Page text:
Social anxiety is a common type of anxiety disorder. It is estimated that this mental health condition affects 15 million adults in the US (or 6.8% of the country’s population). Social anxiety is often misunderstood, with many people confusing it with introversion or shyness, which are character traits that don’t necessarily interfere with an individual’s quality of life or ability to form and maintain healthy relationships. Social anxiety, on the other hand, can be an extremely painful and disruptive condition to live with.
It’s worth emphasizing that if you live with social anxiety, you don’t have to let it rule your life. In fact, there are many effective techniques for overcoming this mental health condition.
What is Social Anxiety?
When you suffer from social anxiety, social situations can fill you with an intense feeling of nervousness and worry. The condition can manifest before, during, and after such situations have occurred. Common triggers for SAD sufferers include:
- Meeting strangers
- Public speaking
- Small talk
- Being the center of attention
- Being watched while doing something
- Being teased or criticized
- Eating or drinking in public
- Attending social gatherings
When you have social anxiety, your inner world can be exhausting. Your emotional experiences can be characterized by:
- Excessive self-consciousness and anxiety in everyday situations
- Intense worry for days, weeks, and even months about a future social situation
- Extreme fear of being watched and judged by others, especially by strangers
- Persistent worry that you will humiliate or embarrass yourself
- Fear that others will notice you’re nervous
Social anxiety involves physical symptoms too. They include:
- Red face or blushing
- Shortness of breath
- Trembling or shaking (including a shaky voice)
- Mumbling or speaking very quietly
- Avoiding eye contact
- Racing heart or tightness in the chest
- Sweating hot flashes
- Clammy hands
- Feeling dizzy or faint
People who live with social anxiety also tend to engage in negative coping mechanisms, such as:
- Avoiding social situations that cause anxiety, which ends up limiting a person’s activities and stops them from building relationships
- Staying quiet or in the background of a social situation
- Never going to a social situation alone
- Drinking or using drugs before/during social situations in order to soothe one’s nerves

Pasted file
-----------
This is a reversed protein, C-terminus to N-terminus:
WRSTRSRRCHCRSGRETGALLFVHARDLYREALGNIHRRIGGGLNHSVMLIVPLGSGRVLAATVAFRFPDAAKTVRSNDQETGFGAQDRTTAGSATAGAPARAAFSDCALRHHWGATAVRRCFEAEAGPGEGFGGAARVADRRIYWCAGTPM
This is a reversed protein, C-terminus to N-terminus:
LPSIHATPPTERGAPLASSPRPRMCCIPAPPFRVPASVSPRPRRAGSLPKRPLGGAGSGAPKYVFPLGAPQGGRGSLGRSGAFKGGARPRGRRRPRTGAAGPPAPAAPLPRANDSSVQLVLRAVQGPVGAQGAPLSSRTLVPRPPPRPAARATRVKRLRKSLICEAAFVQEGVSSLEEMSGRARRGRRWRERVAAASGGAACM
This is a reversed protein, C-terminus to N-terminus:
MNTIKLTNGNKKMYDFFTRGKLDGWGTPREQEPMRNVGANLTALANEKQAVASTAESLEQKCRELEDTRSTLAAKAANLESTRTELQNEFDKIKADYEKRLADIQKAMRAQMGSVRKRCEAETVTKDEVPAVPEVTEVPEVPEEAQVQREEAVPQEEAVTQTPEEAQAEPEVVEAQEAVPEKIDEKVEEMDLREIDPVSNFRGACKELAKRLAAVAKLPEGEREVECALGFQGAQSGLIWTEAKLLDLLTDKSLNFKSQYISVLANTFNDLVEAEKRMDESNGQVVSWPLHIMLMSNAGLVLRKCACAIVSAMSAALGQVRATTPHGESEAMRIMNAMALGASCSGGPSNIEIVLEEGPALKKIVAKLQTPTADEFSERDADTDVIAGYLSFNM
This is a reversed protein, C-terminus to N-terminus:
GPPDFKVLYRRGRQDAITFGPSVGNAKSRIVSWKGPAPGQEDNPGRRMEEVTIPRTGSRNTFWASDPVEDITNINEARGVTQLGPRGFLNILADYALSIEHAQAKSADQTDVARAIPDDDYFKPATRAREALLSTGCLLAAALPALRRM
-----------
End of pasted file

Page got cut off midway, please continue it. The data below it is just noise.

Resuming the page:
Social anxiety is closely tied to other mental health issues, including low self-esteem and depression. It is also common for sufferers to use alcohol to cope with social anxiety, as drinking lowers inhibitions, reduces tension and nerves, and encourages positive feelings and relaxation. Other drugs, such as cocaine, may also temporarily relieve the symptoms of social anxiety, giving users a big boost in self-confidence. However, alcohol and drugs tend to act as crutches for people living with social anxiety, masking the problem, and failing to provide a long-term solution. Here are some healthier, more effective techniques for coping.
How to Overcome Social Anxiety
There are many useful strategies that will help you to overcome (or, at least, manage) your social anxiety. These include:
- Exposure. Whether done on your own or through relevant therapy, such as exposure therapy, gradually exposing yourself to situations you fear will help you to gradually reduce your anxiety about such situations. When you repeatedly act against your impulses to avoid socializing, you will learn that the situations aren’t as threatening as your anxiety makes them out to be. This will also help you to build self-confidence.
- Meditation. Mindfulness meditation can teach you how to observe anxious thoughts and feelings without becoming entangled in them. This helps to reduce their intensity and power, allowing you to simply sit with social anxiety and stop it from controlling your behavior. Loving-kindness meditation is a great practice to have alongside mindfulness meditation. This other ancient meditation technique helps you to treat yourself in a kind and compassionate manner, which is important for SAD sufferers, who often struggle with low self-esteem and self-criticism.
- Adopt a healthy lifestyle. Certain lifestyle habits can worsen anxiety while others can reduce it. For example, drinking, substance abuse, caffeine, poor sleep, isolation, and an unhealthy diet can make social anxiety symptoms much more difficult to handle. In contrast, habits that help to mitigate anxiety include regular exercise, restful sleep, having a routine that involves seeing people, and a balanced diet, low in sugar and processed foods, and high in fruits, vegetables, and whole grains.
If you suffer from social anxiety, you may find it an embarrassing and shameful condition to live with. This may apply to men, in particular, who often feel that masculinity is wrapped up with being outgoing, extremely confident, and able to be dominating and assertive in social situations.
It’s important to remember that there is no shame in having social anxiety. It can affect anyone and the causes of it are often outside of your control (underlying factors may include genetics, brain differences, upbringing, trauma, abuse, bullying, and societal expectations). But, these factors don’t make social anxiety a permanent issue. By implementing the above techniques, you can deal with the condition in a healthy way and lead a happy, fulfilling life.